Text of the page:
… or being mean in what you say?
Words have power, whether they are in your head or coming out of your mouth. What you say has an impact on others and even more importantly YOU! Here are three of the most significant ways we sabotage ourselves with what we say/think and how to change to become more positive:
Negative Self Talk
A little self-deprecation can be a good thing: bringing you a swift kick in the reality to help you become a better person. However… there is a HUGE difference between saying “I need to start working out a bit more”, which is motivating, and saying “I’m such a cow!”.
Even something so seemingly insignificant has an impact on you. The negative words that you think/say are absorbed immediately and have a large impact on the relationship we have with ourselves. You enter a self-defeating shame spiral and stay there. Most times this happens without us even realizing it. The most difficult aspect part about negative self-talk is that it always seems true. Even though most times your negative thoughts are just plain wrong, you’ve trained yourself to believe them as if they’re facts.
How to stop this…
Write it down. Keep a small notebook with you and write down every self defeating thing you say/think. Seeing it in black and white will make it more obvious to you how damaging your thoughts/words really are. When you think something like, “I’m so DUMB,” it happens so fast you probably don’t even realize. We’re so used to talking to ourselves this way that we have to slow it down and really look at the what we’re actually telling ourselves. Writing it out is a great way to identify and challenge your negative self-talk.
Ask trusted people to help you. If you tell them what you’re trying to do, have them call you out on every time you say something negative.
We’re taught as youngsters to not be ‘arrogant’. Especially as young ladies we’re taught to be confident… but not TOO confident. Like yourself… but not TOO much. Believe in yourself but never EVER share it out loud. So in effect, if we accept a compliment without downplaying it, it’s a social no-no.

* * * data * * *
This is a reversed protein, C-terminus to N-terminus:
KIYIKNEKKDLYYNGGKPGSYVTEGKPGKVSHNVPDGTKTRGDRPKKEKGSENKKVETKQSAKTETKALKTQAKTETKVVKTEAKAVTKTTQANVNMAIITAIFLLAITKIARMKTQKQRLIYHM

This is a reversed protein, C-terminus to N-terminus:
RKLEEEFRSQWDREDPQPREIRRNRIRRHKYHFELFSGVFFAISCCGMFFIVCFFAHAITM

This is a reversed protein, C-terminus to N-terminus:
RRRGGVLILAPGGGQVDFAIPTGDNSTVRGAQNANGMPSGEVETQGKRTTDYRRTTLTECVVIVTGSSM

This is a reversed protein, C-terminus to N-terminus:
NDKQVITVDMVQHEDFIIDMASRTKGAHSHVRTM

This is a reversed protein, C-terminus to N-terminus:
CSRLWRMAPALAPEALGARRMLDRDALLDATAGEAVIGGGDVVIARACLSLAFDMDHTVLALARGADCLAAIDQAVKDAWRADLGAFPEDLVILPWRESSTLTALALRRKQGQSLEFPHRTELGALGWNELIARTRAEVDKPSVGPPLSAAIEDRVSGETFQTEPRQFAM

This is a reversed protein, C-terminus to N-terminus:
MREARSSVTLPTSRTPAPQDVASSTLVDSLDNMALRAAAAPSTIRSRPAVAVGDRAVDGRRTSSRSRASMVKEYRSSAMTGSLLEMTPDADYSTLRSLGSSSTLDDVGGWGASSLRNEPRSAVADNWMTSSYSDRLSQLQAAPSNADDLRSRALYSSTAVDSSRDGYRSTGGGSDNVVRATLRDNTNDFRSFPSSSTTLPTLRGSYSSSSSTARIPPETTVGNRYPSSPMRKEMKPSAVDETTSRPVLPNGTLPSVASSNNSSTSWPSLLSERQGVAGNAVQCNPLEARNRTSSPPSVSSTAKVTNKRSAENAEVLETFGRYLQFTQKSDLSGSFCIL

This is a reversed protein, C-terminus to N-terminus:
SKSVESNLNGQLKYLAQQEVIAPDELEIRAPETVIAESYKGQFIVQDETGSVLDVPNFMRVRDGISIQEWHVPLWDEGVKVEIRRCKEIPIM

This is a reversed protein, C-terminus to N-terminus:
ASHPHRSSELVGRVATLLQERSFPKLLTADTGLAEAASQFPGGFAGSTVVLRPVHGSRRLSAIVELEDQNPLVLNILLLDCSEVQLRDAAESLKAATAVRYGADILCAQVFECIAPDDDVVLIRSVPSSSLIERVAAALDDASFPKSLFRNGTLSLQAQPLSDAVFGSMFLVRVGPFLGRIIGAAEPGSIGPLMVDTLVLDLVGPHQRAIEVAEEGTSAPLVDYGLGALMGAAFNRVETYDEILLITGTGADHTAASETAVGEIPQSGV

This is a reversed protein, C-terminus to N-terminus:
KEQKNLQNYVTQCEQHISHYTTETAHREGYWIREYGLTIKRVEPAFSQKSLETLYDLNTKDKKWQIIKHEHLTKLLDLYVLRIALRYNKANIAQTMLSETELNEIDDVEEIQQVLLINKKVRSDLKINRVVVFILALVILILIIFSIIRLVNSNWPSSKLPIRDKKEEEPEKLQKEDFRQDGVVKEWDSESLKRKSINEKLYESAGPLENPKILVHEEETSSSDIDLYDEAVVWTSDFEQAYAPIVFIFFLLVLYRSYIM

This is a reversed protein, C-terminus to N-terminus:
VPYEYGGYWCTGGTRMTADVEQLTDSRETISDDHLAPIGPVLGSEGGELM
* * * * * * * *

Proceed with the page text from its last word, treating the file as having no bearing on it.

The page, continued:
Many of us believe that recognition is undeserved. The culprit is negative self talk – that inner/outer voice that tells us we’re not thin enough, pretty enough, good enough, and definitely not worthy of compliments.
How to change this…
Negating your abilities or not taking credit for your work doesn’t serve your confidence or competence. And it makes it hard for others to believe in you. When you hear yourself starting to refute a compliment with an excuse, stop yourself and simply say ‘Thank You’. (Those two little words are a complete sentence you know.)
Yes… it’s that simple. Every single time someone compliments you and you start with the self-deprecating show… STOP. Say Thank You… and that’s all. After a few weeks of practicing this you’ll be amazed at how much better you feel.
We all do it, every one of us. Smack-talking. Dishing the dirt. Gossiping. No matter what you call it, even if it can be fun to let off steam about someone annoying, making a habit of this is dangerous. I’m not saying you should cut out all your lovely witticisms and funny sarcasm, but putting someone else down leads down a dark path. Ever been around a ‘Bitter Betty’? You know the one person who always has something negative to say about others? How does it make you feel to be around someone who is unkind to the population at large? (I give myself the shivers just thinking about it!)
Whoever hears you talking negatively — your family, customers, prospects, co-workers, employees, etc. — will feel as if they can’t trust you. They won’t respect you, and they won’t see you in a professional light. Worse, you won’t be able to respect yourself.
When you focus your conversations on making someone else feel diminished, you’ve taken negativity to a new low (even if you think they deserve it). Gossip is a sign of your own insecurity and your desire to feel better about yourself.
How to knock of the trash talk…
To change this, consider what motivates you to try to feel better at another’s expense. Are you insecure about your own performance and another’s misfortune makes you feel better? Do you envy the other’s abilities and feel better when he or she is reprimanded? Do you have a bad habit around gossip that needs to change? There’s probably some work to be done on your end.
“If you propose to speak, always ask yourself, is it true, is it necessary, is it kind” –Buddha
Remember, every time you talk about other people, you are really just talking about yourself.
- When you complain about your boss being a huge pain: you’re talking about your lack of patience and understanding.
- When you gossip to one friend about another friend: what you’re really doing is telling your friend that you will talk about her too.
Stay away from the rumour mill. Seriously, walk away any time someones starts with the trash talk. If you can’t leave then focus on keeping your lips shut. Put on some lip gloss if you need to… just do NOT open thy mouth. If someone asks you to trash talk directly – use positive words as much as possible. Speaking positively about a person who is not present rarely leads to gossip and almost always leads to positive reactions.
Being positive and using positive speech will also encourage the people around you to do the same. Let’s talk about this on Facebook @MsAngieGreaves and Twitter @AngieGreaves. I’d love to hear what you have to say!